On October 25, “The Fashion World of Jean Paul Gaultier: From the Sidewalk to the Catwalk“—which has spent two years traveling the world, from Montreal to Rotterdam—arrives at the Brooklyn Museum. The iconoclastic designer took us behind the scenes of his spellbinding show. Just don’t call it a retrospective! brooklynmuseum.org
Does the exhibit at the Brooklyn Museum differ in any way from how it ran at other museums?
In Brooklyn, there’s a new section dedicated to my muses. I’ll show the Americans, Leslie Winer, Linda Evangelista or Karlie Kloss nowadays, who inspired me.
Where did these works come from?
Most are from our archive, but there are also loans. Some are even from my friends who kept the pieces long after they wore them.
When you were putting together this retrospective, what considerations did you give the most weight?
The fact is, it’s not a retrospective but a new creation. A retrospective happens when you’re no longer around. I decided I wanted to be a couturier on seeing the film Falbalas by Jacques Becker, and I’ve always thought that clothes need to be shown on models, that they need to be in movement. I didn’t want a monument; rather, I wanted an exhibition that was living and breathing.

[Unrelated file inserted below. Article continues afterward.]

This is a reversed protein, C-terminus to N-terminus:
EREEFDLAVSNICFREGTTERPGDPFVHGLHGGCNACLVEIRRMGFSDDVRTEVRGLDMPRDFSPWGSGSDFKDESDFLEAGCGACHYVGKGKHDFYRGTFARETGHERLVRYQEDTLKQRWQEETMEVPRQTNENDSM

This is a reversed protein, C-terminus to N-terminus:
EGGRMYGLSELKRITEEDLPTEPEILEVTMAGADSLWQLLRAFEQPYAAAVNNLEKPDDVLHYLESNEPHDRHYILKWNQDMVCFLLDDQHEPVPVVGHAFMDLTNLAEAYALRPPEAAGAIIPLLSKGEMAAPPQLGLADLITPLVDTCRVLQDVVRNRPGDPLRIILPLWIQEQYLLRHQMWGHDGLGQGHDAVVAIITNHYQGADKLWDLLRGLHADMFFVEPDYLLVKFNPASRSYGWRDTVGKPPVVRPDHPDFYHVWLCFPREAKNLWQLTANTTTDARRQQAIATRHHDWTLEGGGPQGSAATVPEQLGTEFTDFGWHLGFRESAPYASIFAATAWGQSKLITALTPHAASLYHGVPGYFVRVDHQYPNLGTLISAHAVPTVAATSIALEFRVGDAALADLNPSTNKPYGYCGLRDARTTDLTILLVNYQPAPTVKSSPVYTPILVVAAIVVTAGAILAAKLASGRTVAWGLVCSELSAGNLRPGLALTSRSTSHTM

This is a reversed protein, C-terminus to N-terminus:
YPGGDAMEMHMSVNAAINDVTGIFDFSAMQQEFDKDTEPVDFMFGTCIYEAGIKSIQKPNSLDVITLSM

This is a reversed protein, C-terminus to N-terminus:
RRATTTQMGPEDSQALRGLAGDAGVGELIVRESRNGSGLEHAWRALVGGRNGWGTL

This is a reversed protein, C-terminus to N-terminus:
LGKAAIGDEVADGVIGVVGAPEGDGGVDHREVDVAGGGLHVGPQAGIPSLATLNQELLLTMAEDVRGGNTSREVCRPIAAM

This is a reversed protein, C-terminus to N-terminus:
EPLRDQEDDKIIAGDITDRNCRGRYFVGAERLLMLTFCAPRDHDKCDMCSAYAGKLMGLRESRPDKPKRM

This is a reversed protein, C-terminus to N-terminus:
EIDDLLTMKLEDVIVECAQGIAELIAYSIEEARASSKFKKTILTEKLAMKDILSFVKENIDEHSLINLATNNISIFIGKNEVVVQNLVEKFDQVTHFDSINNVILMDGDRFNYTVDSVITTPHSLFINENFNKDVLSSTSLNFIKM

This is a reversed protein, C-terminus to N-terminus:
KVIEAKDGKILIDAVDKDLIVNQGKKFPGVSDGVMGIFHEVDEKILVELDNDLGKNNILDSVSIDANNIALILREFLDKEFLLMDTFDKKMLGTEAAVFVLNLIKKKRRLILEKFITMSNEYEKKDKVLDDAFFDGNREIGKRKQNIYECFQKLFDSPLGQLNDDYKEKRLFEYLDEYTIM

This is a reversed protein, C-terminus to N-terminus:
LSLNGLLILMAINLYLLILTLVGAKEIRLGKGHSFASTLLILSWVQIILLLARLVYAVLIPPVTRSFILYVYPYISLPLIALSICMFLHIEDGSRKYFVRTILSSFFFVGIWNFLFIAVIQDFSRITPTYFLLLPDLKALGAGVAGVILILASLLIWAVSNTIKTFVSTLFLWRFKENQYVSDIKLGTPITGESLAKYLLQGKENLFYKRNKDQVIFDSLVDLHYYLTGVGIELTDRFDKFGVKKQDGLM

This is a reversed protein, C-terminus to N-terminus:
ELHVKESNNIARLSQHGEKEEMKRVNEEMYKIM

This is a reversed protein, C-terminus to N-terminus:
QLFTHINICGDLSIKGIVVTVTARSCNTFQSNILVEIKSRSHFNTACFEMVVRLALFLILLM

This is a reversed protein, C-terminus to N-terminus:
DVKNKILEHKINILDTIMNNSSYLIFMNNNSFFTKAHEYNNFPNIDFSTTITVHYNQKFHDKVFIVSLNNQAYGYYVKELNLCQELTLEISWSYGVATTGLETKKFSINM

What are your favorite pieces?
It’s difficult to choose—they are all my children.
The American tour of paintings from the Royal Picture Gallery Mauritshuis in the Hague makes its final stop at the Frick, following time in Japan. Starting October 22, 15 Dutch masterpieces will be on view, including Johannes Vermeer’s Girl with a Pearl Earring. frick.org
From September 28 until January 12, MoMA will host “Magritte: The Mystery of the Ordinary, 1926–1938,” an exhibit of the Belgian artist’s most beloved creations—paintings, photographs and commercial works—from his Surrealist years. moma.org